[Samba] mount.cifs -> Unisys MCP Mainframe -- Linux touch command "setting times of `testfile.txt': Permission denied"

Tim Lank timlank at timlank.com
Wed Aug 31 15:35:39 MDT 2011

On Wed, Aug 31, 2011 at 3:41 PM, Jeff Layton <jlayton at redhat.com> wrote:

> On Wed, 31 Aug 2011 14:55:26 -0400
> Tim Lank <timlank at timlank.com> wrote:
> > the mount.cifs is from (cifs-utils-4.8.1-2.el6.x86_64)
> >
> >
> > On Tue, Aug 30, 2011 at 8:05 PM, Tim Lank <timlank at timlank.com> wrote:
> >
> > > I've got a share from a Unisys MCP Mainframe mounted with mount.cifs
> from
> > > RHEL 6.1 (samba-common-3.5.6-86.el6.x86_64).
> > >
> > > when I try to touch a file, it creates the file, but reports an error -
> > > "setting times of `testfile.txt': Permission denied"
> > >
> > > strace on the touch command shows that it is erroring out on the
> > > utimensat() call
> > >
> > > utimensat(0, NULL, NULL, 0) = -1 EACCES (Permission denied)
> > >
> > > Documentation from the Unisys Mainframe can be found here....
> > >
> > >
> http://public.support.unisys.com/aseries/docs/clearpath-mcp-12.0/pdf/70118328-103.pdf
> > > Pages:  C-2 and C3 show what POSIX functions are/not supported
> > > utime() and utimensat() are not among the supported functions listed
> there.
> > >
> > >
> > > Is there any combination of parameters to mount.cifs that can be used
> that
> > > would prevent touch from reporting this error?
> > >
> > >
> > >
> (cc'ing linux-cifs ml)
> Most likely, this is a local (unix) permissions issue. CIFS has a rather
> unintuitive permissions model. It attempts to enforce permissions
> locally, but doesn't really have enough information to do so properly.
> This leads to these sorts of problems.
> When you create files as a particular user, then they end up being
> owned by the "default" file owner on the mount rather than the user
> that just created the file. Then when you go to set the time, the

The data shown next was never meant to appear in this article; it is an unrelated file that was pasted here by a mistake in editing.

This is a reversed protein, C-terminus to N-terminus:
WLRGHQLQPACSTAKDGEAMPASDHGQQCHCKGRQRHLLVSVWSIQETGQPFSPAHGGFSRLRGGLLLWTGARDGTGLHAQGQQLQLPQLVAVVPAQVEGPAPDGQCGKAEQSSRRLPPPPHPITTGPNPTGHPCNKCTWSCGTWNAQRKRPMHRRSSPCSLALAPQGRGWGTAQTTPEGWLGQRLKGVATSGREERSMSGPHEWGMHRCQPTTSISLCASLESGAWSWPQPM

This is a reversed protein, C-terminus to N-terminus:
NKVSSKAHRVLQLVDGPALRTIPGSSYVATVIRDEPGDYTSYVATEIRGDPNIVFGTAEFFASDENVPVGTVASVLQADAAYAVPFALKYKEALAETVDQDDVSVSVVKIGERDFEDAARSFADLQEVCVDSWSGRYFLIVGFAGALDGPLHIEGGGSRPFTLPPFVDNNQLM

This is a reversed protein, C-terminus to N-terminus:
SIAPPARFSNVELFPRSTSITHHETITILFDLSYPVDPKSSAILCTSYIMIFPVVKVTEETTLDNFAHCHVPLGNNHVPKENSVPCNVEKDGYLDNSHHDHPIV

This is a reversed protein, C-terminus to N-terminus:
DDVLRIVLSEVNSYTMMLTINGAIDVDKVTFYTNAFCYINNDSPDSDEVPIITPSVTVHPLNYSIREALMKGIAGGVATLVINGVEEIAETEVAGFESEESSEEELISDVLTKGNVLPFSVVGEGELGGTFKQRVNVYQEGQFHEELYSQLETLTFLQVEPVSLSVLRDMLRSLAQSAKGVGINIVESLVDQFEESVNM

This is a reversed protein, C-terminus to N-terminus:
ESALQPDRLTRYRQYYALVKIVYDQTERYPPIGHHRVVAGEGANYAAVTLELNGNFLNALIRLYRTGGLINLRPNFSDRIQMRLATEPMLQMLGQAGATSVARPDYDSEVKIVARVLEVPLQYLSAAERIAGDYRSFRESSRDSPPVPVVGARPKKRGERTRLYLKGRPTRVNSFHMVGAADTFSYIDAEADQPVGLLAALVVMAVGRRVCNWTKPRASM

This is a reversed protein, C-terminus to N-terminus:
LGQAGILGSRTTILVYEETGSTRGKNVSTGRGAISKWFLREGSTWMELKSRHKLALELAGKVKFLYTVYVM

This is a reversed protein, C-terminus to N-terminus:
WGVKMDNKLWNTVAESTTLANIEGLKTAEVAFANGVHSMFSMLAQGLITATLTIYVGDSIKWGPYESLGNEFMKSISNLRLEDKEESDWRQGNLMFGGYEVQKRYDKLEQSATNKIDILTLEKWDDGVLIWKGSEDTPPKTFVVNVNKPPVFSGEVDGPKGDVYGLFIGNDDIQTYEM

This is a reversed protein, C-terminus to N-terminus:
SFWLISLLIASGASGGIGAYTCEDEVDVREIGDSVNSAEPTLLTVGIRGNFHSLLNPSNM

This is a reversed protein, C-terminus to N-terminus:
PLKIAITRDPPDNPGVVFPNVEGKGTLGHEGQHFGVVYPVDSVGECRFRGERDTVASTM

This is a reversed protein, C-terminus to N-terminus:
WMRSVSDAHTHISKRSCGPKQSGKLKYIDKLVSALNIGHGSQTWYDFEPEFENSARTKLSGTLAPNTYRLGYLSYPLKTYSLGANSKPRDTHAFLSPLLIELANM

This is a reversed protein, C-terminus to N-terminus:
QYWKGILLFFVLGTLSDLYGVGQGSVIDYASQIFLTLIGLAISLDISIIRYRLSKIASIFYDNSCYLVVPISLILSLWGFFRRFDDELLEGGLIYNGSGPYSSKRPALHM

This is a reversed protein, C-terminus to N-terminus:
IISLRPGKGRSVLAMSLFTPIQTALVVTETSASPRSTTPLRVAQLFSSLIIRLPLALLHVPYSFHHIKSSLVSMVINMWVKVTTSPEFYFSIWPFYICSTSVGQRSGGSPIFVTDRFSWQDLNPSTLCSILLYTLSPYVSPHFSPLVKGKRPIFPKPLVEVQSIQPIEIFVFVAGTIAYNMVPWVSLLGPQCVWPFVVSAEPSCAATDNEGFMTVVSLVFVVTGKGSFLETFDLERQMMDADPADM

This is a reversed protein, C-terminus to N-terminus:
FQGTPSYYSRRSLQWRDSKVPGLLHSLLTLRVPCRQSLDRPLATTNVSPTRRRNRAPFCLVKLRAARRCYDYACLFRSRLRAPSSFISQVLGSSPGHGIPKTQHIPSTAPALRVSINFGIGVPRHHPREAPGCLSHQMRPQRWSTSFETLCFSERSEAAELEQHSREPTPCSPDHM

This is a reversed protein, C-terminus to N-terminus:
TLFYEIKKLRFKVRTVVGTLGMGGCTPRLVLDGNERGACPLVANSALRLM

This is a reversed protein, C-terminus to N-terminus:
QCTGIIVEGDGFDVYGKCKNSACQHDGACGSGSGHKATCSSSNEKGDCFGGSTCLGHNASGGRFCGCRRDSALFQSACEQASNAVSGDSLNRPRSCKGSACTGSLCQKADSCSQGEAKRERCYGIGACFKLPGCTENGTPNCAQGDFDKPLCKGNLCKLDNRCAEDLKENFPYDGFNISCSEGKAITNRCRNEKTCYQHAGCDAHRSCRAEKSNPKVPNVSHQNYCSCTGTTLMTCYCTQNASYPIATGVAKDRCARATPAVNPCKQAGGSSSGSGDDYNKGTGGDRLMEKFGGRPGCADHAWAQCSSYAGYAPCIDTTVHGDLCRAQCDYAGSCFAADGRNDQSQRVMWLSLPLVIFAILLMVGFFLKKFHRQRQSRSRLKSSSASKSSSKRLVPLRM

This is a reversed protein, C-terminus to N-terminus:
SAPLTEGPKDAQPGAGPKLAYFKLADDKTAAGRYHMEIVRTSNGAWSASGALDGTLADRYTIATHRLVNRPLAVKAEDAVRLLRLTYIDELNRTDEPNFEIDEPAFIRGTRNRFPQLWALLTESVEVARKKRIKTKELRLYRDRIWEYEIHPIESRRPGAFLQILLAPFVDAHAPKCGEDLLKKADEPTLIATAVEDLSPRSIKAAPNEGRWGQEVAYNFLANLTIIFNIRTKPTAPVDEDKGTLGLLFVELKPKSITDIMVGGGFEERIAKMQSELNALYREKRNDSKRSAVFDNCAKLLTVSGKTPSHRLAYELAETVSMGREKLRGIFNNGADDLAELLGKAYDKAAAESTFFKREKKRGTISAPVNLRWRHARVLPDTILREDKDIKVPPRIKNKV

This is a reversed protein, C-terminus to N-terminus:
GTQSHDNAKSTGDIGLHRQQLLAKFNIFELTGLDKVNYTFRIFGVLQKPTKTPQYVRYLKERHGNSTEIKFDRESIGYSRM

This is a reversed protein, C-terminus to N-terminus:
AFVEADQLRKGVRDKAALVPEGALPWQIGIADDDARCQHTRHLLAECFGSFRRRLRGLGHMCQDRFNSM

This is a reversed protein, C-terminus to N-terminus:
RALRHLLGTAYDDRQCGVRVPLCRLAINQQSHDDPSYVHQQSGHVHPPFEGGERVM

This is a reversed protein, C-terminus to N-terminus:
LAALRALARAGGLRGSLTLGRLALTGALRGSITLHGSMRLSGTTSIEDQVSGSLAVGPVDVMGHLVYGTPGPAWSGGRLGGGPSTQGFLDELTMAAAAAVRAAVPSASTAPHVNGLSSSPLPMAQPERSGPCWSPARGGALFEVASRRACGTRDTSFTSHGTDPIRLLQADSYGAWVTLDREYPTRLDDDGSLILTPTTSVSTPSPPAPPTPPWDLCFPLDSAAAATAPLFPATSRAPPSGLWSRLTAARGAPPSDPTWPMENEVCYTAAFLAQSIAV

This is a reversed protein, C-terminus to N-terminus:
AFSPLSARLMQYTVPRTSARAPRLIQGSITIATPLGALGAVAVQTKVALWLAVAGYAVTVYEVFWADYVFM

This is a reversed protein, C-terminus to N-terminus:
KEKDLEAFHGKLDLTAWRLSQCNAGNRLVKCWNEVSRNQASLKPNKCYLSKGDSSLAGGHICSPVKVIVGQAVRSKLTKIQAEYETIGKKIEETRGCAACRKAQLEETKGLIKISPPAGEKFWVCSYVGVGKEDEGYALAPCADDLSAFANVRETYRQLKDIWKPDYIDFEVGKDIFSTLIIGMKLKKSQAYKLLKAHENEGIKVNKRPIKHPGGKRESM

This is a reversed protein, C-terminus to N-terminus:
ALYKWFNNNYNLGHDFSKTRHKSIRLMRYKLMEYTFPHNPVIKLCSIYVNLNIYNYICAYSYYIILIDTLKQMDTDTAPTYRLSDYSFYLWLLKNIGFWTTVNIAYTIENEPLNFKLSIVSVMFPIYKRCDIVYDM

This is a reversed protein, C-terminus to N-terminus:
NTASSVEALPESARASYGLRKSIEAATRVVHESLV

> kernel tries to enforce the permissions on the file and denies you
> access to do so. This varies somewhat depending on whether CIFS posix
> extensions are in force, but it's a common problem.
> The best scheme is to switch the mount to being multiuser, but that
> requires a kerberized setup at the moment.
> Another workaround is to mount with '-o noperm' which disables local
> permissions checking entirely. This will however allow any process on
> the box to read and write to the server using the mount credentials.
> Another idea is to get creative with the uid=,gid=,file_mode=, and
> dir_mode= options. See the mount.cifs manpage. If you're careful, you
> can craft a set of options that will allow the users you want to have
> proper access without opening everything up.
> My SambaXP talk from last year covers a lot of this in detail if you're
> interested....
>    http://sambaxp.org/index.php?id=38
> Good luck!
> --
> Jeff Layton <jlayton at redhat.com>


Thanks for all the info.

A wireshark analysis shows that the Mainframe here is returning a frame that
shows that the file is created and granted exclusive open for writing.  The
file actually gets created on the Mainframe (presumably because of the
combination of my uid=,gid=,file_mode=, and
dir_mode= options) and I can modify it from all users on the mount.cifs
box.  The next request is from the mount.cifs box to modify "Created, Last
Access, Last Write, and Change" timestamp attributes for the (already)
opened file.  The response frame from the Mainframe is a basic "Access
Denied" message which I suppose the touch command turns into a "setting
times of" ... Permission Denied message being returned.

I'd like to try and get a kerberized setup going with mount.cifs.  I see the
sec=krb5 option, but is there a series of other config steps that I need to
perform (modifying /etc/krb5.conf for example).  Supposedly the Mainframe
already has kerberos mapping setup for all the users on our mount.cifs

Any references (besides the mount.cifs manpage) that you can provide that
walk through the kerberized setup would be appreciated.


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